Total posts : 45366
It’s easy to see where the 100 mw on FM myth makes a ton of enforcement headaches for the FCC. And, to be honest, probably results in a whole lot of people getting in trouble who honestly were *not* trying to be “pirates”.
If the “250uV/M at a distance of 3 meters” wasn’t something that was so nearly impossible for a hobby level person to check, it might be easier to clear up that misconception. But people who want to build an FM transmitter, whether to save money or for the learning experiences and “built it myself!” pride, are basically up the creek without a paddle. No way to test it with anything like common instruments to confirm compliance. So it’s not hard to understand why they prefer to believe it’s something that is enough that they *can* measure.
Even buying one, there are a ton of places on the net selling stuff as “part 15 FM” that isn’t certified and where the stated power for what they’re calling part 15 could get someone in a lot of trouble.
My usual advice to people interested in part 15 FM is buy a certified transmitter and also to check the FCC ID against the FCC database and look at pics and etc to confirm that it *is* the transmitter the ID # goes with. And use it just as it comes out of the box. If you want to build and tinker, build and tinker audio gear and cool accessories for your station. Much as I hate to say it, it just isn’t worth the risk to build the transmitter in my opinion.
That isn’t just talk, I started with a transmitter I built from a kit. As a result of conversations on this and other boards and asking questions, getting answers and learning more, I retired it permanently in favor of a commercial certified transmitter.
There is the occasional mention of the small but existent possibility that a certified transmitter might still, due to multipath effects, appear to put out as much as 2 or 3 times the allowed power if it was placed “just exactly wrong” in regards to local terrain and etc. But if you look through the FCC field actions, I doubt you’ll see any actions involving stations putting out power in that range. Most of the NOUO, NAL and etc are for stations putting out at least several hundred times the amount that any actually legal certified Part 15 FM transmitter could. But those violations could easily happen with a “25 mw” or “10 mw” unit.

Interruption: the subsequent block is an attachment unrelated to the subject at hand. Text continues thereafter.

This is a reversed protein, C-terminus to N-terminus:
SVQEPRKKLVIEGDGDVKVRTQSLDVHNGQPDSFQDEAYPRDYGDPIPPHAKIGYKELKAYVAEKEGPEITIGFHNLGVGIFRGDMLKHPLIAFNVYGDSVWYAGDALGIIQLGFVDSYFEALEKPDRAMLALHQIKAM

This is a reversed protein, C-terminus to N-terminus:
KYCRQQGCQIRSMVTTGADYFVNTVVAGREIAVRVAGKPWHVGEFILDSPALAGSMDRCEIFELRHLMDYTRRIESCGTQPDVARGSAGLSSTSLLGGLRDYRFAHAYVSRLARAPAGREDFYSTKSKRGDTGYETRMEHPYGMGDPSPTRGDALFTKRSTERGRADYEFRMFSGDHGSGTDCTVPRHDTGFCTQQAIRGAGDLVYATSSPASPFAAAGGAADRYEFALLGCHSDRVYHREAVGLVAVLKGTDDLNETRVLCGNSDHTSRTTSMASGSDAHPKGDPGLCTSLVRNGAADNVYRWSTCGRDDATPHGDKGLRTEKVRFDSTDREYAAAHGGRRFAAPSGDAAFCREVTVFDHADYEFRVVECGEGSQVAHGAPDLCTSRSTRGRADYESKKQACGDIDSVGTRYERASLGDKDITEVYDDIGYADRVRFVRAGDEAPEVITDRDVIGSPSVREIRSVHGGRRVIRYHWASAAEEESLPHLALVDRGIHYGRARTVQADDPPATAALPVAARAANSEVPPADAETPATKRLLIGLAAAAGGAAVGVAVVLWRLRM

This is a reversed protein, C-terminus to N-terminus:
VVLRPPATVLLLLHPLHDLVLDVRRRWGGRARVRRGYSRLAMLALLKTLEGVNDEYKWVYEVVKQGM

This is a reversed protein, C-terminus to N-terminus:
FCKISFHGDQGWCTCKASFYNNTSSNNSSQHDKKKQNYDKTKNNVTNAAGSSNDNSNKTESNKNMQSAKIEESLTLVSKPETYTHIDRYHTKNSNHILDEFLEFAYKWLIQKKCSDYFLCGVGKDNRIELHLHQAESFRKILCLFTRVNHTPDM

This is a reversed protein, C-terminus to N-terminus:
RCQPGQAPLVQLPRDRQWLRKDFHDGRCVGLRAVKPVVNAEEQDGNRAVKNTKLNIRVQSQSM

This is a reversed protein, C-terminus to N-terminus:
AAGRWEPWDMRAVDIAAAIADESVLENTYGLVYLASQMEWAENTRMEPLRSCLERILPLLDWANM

But a whole half a watt? Even into a random length piece of coathanger wire that would almost certainly put out far more than the legally allowed amount. Definitely enough to get busted for. If by some miracle it was actually low enough output with the antenna chosen that it was at legal power.. You’d still probably have spent a lot more for it than you could have for some certified units.
You can buy a C. Crane for under a hundred, and some certified FM part 15 transmitters can be bought (fully assembled) for as little as 20$.
Take any advice you find here or elsewhere as you will. But try to remember that it’s *your* fanny and the people handing out advice aren’t the ones who’d end up paying your fine if you get a NAL.